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CCM's Second Annual 48 Hour Film Festival Welcomed Guest Filmmakers From Kenya

All UC students were invited to participate in a whirlwind weekend of filmmaking, from Nov. 6-8, 2015. This year's festival included a unique cultural exchange with Kenyatta University.

By: Curt Whitacre, updated 11/9/15
Phone: (513) 556-2683

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Student filmmaker Christine Njeri working in Nairobi, Kenya.
Student filmmaker Christine Njeri working in Nairobi, Kenya.

UC students were invited to spend an entire weekend writing, shooting and editing short films during the second annual 48-Hour Film Festival. Co-hosted by the Department of Drama and the Division of Electronic Media at the University of Cincinnati College-Conservatory of Music (CCM), the movie-making marathon began at 7 p.m. on Friday, Nov. 6, and culminated with a public screening of the student-created films at UC's MainStreet Cinema at 7 p.m. on Sunday, Nov. 8.

Based on the innovative "48 Hour Film Project" competition and festival, which launched in 2001, CCM's 48-Hour Film Festival challenges teams of students to bring their short films from conception to completion within a brisk 48-hour window.

This year's student participants were joined by six guest filmmakers and actors from Kenyatta University in Nairobi, Kenya. These students spent the entire week of the film festival in Cincinnati, attending classes at UC and experiencing the culture of the area.

Richard Hess, the A.B., Dolly, Ralph and Julia Cohen Chair of Dramatic Performance at CCM, orchestrated this cultural exchange. In 2011, Hess brought eight current and former CCM Drama students to Kenya to take part in the Dadaab Theatre Project on World Refugee Day. He returned to Kenya in 2014 as a Fulbright Scholar and spent a semester teaching and conducting research at Kenyatta University's Department of Theatre Arts and Film Technology.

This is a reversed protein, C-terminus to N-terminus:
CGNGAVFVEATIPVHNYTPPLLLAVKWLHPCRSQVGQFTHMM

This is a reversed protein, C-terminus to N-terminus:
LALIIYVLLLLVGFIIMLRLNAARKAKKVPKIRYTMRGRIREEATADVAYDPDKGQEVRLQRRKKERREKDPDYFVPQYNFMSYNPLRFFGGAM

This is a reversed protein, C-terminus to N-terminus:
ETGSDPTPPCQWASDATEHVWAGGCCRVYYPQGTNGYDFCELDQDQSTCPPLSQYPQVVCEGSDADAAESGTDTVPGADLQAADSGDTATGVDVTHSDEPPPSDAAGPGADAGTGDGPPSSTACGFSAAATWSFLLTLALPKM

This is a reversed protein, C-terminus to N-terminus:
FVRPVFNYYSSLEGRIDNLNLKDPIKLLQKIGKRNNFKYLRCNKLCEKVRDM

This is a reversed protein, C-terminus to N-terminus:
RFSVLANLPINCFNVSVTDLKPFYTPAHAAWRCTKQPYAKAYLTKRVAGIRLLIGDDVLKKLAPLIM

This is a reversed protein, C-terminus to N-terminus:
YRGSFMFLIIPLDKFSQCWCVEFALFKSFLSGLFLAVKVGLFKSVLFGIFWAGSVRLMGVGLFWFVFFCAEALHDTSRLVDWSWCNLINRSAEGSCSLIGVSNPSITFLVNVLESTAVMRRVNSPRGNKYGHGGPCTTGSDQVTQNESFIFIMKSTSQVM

For the second installment of CCM's 48-Hour Film Festival, Hess wanted to expose students to these same kinds of life-changing creative experiences. "The integration of our cultures and artistic viewpoints will challenge prejudices and assumptions, enlarging the world-views and possibilities of each participant," says Hess. "Adding a Kenyan artist to each creative team is a meaningful way to affect every student in the CCM Film Festival."

Every applicant was assigned to a team. Team assignments were announced at the festival's kick-off event in CCM's Patricia Corbett Theater at 7 p.m. on Friday, Nov. 6. There were 8 teams in all.  Participants were required to be available for the entire 48 hours from 7 p.m. on Nov. 6 through 7 p.m. on Nov. 8.

Teams were assigned a common prop, a common line of dialogue and a common theme, all of which had to be included in each film. Teams then had 48 hours to brainstorm, create job assignments, research, story-board, write, cast, film, score and edit a roughly five to seven minute-long film.

"The best way to fight prejudice is through exposure," says Hess. "Eight different teams of artists, made of Kenyan and American students, were tasked with creating original short films over a 48-hour period. Working under the exquisite pressure of time, they were forced to ask large questions, to listen and to leap into the void of creativity where the impossible becomes possible."

The general public was invited to the festival's screening party at 7 p.m. on Sunday, Nov. 8.  The Best of Festival  winner will be determined by student vote and announced sometime this week.

CCM Season Presenting Sponsor and Musical Theatre Program Sponsor: The Otto M. Budig Family Foundation

Community Partner: ArtsWave

The Kenyatta University 2015 Exchange Program has been made possible by the A.B., Dolly, Ralph and Julia Cohen Family Foundation, and Neil R. Artman and Margaret L. Straub.


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